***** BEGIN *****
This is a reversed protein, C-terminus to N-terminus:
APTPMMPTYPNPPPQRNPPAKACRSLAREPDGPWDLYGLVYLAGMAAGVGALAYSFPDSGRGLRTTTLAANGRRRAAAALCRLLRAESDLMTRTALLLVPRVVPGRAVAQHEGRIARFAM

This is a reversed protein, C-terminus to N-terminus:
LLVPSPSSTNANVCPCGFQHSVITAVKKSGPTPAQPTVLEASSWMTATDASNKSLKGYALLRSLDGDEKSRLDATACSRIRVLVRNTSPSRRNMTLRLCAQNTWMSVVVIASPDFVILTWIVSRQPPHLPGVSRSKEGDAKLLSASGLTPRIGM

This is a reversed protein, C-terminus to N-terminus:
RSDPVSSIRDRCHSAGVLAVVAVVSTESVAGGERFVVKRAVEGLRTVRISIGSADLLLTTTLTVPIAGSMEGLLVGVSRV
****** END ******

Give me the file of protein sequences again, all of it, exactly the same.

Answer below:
This is a reversed protein, C-terminus to N-terminus:
APTPMMPTYPNPPPQRNPPAKACRSLAREPDGPWDLYGLVYLAGMAAGVGALAYSFPDSGRGLRTTTLAANGRRRAAAALCRLLRAESDLMTRTALLLVPRVVPGRAVAQHEGRIARFAM

This is a reversed protein, C-terminus to N-terminus:
LLVPSPSSTNANVCPCGFQHSVITAVKKSGPTPAQPTVLEASSWMTATDASNKSLKGYALLRSLDGDEKSRLDATACSRIRVLVRNTSPSRRNMTLRLCAQNTWMSVVVIASPDFVILTWIVSRQPPHLPGVSRSKEGDAKLLSASGLTPRIGM

This is a reversed protein, C-terminus to N-terminus:
RSDPVSSIRDRCHSAGVLAVVAVVSTESVAGGERFVVKRAVEGLRTVRISIGSADLLLTTTLTVPIAGSMEGLLVGVSRV